PIRC identifies ‘clear inconsistencies’ in ACR grading system

The Police Investigations and Review Commissioner (PIRC) says lessons must be learned after a man’s body was found inside his van three days after a force was alerted by the public.

Oct 6, 2017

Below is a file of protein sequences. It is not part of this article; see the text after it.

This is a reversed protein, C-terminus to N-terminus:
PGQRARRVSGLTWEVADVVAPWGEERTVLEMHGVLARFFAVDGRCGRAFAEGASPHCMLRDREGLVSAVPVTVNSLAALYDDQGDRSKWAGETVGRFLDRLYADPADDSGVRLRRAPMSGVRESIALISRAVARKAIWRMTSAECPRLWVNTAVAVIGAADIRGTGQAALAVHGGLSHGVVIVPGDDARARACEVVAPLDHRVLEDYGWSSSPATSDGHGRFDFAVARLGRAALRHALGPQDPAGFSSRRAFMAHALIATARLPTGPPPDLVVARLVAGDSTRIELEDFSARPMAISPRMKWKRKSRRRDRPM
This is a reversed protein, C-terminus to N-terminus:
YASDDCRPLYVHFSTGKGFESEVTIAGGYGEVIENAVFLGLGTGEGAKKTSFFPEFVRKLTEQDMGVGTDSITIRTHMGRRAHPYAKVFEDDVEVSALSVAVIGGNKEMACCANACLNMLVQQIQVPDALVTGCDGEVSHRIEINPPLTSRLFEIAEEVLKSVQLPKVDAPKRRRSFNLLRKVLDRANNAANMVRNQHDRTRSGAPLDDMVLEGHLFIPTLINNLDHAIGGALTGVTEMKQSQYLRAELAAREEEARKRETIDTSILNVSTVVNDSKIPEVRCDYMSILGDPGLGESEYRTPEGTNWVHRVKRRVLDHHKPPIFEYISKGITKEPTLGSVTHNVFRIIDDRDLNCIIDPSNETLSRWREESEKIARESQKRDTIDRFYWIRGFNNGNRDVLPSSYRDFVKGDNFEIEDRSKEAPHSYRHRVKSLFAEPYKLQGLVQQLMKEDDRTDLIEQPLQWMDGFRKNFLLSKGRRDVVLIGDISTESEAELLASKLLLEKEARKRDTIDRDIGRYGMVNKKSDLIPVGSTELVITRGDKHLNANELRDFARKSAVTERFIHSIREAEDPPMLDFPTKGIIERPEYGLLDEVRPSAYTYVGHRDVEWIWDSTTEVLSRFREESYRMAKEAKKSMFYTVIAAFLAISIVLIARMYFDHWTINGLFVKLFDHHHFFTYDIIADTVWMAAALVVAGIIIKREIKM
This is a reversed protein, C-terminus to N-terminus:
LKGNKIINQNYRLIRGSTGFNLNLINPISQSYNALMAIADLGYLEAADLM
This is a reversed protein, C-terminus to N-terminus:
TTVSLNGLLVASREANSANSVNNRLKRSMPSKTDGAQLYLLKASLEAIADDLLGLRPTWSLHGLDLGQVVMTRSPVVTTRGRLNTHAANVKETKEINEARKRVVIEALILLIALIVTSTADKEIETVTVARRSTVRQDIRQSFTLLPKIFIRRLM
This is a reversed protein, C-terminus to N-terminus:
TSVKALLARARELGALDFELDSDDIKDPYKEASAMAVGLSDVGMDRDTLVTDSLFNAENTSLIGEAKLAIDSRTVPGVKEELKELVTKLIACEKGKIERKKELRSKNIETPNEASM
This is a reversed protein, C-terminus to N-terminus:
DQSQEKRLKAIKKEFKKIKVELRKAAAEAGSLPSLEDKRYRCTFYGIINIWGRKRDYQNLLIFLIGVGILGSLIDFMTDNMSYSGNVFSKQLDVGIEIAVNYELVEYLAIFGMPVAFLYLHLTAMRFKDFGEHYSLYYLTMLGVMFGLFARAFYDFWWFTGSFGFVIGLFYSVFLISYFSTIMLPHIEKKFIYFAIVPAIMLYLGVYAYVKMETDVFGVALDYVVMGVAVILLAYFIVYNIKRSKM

The Police Investigations and Review Commissioner (PIRC) says lessons must be learned after a man’s body was found inside his van three days after a force was alerted by the public. David Penman, 46, was found dead in the driver’s seat of his van on December 15, 2016, after inhaling the products of a small petrol generator inside the vehicle. It could not be established whether his death was accidental or deliberate. The PIRC identified failings in the way Police Scotland responded to three separate reports of concern from members of the public over a three-day period. Two recommendations were made to the force. Mr Penman’s vehicle was spotted by a local resident on December 13, 2016 in a layby on a quiet country road near Dunipace. The man contacted Police Scotland with concerns that it may have been stolen as he had seen it parked there three days previously. Staff at Bilston Glen Area Control Room (ACR) carried out a computer check on the vehicle and found it was not stolen, was taxed and insured, and was owned by a company in Stirling. The officer dealing with the incident in the ACR decided it was not necessary to attend and closed the incident. Another member of the public called the same ACR the next day reporting similar concerns and the report was dealt with by the same officer who took no further action. A third call was made on December 15 by another member of the public regarding an articulated lorry which had been on Old Northfield Road for three days. On this occasion, ACR staff decided officers should be sent to investigate the vehicle. Officers were despatched to Old Northfield Road four hours later. They discovered Mr Penman’s van and saw his body slumped in the driver’s seat. The circumstances leading up to the incident were referred to the PIRC by the Crown Office and Procurator Fiscal Service. There were “clear inconsistencies” in the way Police Scotland ACR dealt with the three separate reports, according to the PIRC. The first two reports were graded as priority 4 responses which required scheduled police attendances, but no officers were sent to attend. And the third report was graded as a priority two response which required officers to be sent out to investigate within 15 minutes of the call. This did not happen until four hours later. The ACR controller dealing with the initial two reports considered the terms of Police Scotland’s Incident Prioritisation and Response Standard Operating Procedure (SOP) suggesting that if a report is received about a vehicle which has a current MOT, is taxed and insured, is not causing an obstruction and has not been reported stolen, then officers do not have to attend. However, the PIRC found they did not consider the Parking, Abandoned Vehicle and Vehicle Licensing SOP which says a “vehicle which has been stationary for a significant amount of time” should be treated as an abandoned vehicle. Although it is impractical for the force to deal with all reports of abandoned vehicles, in this case ACR staff should have contacted the vehicle’s owners and undertook some form of enquiry, the PIRC said. It was recommended that Police Scotland should adopt a flexible approach to reports of abandoned or suspicious vehicles and contact the owners before deciding whether or not to undertake further enquiries. PIRC Commissioner Kate Frame said: “It would be unrealistic to expect the police to investigate each report of an abandoned vehicle. “However, in this case had the repeated concerns expressed by members of the public been acted on earlier, additional information would have been available which may have prompted officers to locate and search the van in the layby sooner. “While it cannot be determined that if police had acted when the deceased’s vehicle was first reported, he would have been found alive, there are important lessons to be learned in how police deal with similar incidents in the future.” Assistant Chief Constable Nelson Telfer said: “Our thoughts remain with the family of

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